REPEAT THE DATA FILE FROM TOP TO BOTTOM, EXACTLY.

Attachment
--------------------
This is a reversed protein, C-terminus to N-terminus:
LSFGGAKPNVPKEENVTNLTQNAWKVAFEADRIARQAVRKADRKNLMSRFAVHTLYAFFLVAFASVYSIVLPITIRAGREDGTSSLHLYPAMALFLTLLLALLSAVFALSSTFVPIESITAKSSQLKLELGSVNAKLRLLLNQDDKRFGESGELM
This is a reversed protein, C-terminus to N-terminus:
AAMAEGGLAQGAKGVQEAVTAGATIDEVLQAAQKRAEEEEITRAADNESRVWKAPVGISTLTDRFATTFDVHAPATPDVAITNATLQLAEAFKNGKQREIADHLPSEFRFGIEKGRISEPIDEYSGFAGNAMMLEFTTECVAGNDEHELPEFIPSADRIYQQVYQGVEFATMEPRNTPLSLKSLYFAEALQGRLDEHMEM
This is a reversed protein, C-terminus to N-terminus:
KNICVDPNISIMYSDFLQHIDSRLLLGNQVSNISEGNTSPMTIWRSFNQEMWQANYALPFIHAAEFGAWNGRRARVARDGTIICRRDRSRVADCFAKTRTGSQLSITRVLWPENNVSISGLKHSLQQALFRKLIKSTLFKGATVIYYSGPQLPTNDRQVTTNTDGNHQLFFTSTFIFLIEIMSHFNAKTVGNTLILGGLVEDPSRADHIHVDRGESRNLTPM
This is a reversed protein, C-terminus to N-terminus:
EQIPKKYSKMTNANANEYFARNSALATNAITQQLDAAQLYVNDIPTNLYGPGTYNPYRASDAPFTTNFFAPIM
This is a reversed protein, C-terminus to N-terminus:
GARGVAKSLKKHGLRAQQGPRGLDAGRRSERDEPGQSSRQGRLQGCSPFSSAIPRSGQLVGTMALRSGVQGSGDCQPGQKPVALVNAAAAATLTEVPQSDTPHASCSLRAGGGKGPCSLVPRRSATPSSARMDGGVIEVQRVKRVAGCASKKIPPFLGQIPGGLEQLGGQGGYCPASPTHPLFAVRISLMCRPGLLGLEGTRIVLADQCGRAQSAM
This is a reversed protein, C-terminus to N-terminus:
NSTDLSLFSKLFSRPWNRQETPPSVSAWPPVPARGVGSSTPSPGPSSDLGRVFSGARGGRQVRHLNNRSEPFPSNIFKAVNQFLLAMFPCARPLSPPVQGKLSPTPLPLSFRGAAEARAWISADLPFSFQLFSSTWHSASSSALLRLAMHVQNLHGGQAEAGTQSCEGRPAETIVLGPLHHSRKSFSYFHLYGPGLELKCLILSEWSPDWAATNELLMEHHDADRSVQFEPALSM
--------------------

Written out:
This is a reversed protein, C-terminus to N-terminus:
LSFGGAKPNVPKEENVTNLTQNAWKVAFEADRIARQAVRKADRKNLMSRFAVHTLYAFFLVAFASVYSIVLPITIRAGREDGTSSLHLYPAMALFLTLLLALLSAVFALSSTFVPIESITAKSSQLKLELGSVNAKLRLLLNQDDKRFGESGELM
This is a reversed protein, C-terminus to N-terminus:
AAMAEGGLAQGAKGVQEAVTAGATIDEVLQAAQKRAEEEEITRAADNESRVWKAPVGISTLTDRFATTFDVHAPATPDVAITNATLQLAEAFKNGKQREIADHLPSEFRFGIEKGRISEPIDEYSGFAGNAMMLEFTTECVAGNDEHELPEFIPSADRIYQQVYQGVEFATMEPRNTPLSLKSLYFAEALQGRLDEHMEM
This is a reversed protein, C-terminus to N-terminus:
KNICVDPNISIMYSDFLQHIDSRLLLGNQVSNISEGNTSPMTIWRSFNQEMWQANYALPFIHAAEFGAWNGRRARVARDGTIICRRDRSRVADCFAKTRTGSQLSITRVLWPENNVSISGLKHSLQQALFRKLIKSTLFKGATVIYYSGPQLPTNDRQVTTNTDGNHQLFFTSTFIFLIEIMSHFNAKTVGNTLILGGLVEDPSRADHIHVDRGESRNLTPM
This is a reversed protein, C-terminus to N-terminus:
EQIPKKYSKMTNANANEYFARNSALATNAITQQLDAAQLYVNDIPTNLYGPGTYNPYRASDAPFTTNFFAPIM
This is a reversed protein, C-terminus to N-terminus:
GARGVAKSLKKHGLRAQQGPRGLDAGRRSERDEPGQSSRQGRLQGCSPFSSAIPRSGQLVGTMALRSGVQGSGDCQPGQKPVALVNAAAAATLTEVPQSDTPHASCSLRAGGGKGPCSLVPRRSATPSSARMDGGVIEVQRVKRVAGCASKKIPPFLGQIPGGLEQLGGQGGYCPASPTHPLFAVRISLMCRPGLLGLEGTRIVLADQCGRAQSAM
This is a reversed protein, C-terminus to N-terminus:
NSTDLSLFSKLFSRPWNRQETPPSVSAWPPVPARGVGSSTPSPGPSSDLGRVFSGARGGRQVRHLNNRSEPFPSNIFKAVNQFLLAMFPCARPLSPPVQGKLSPTPLPLSFRGAAEARAWISADLPFSFQLFSSTWHSASSSALLRLAMHVQNLHGGQAEAGTQSCEGRPAETIVLGPLHHSRKSFSYFHLYGPGLELKCLILSEWSPDWAATNELLMEHHDADRSVQFEPALSM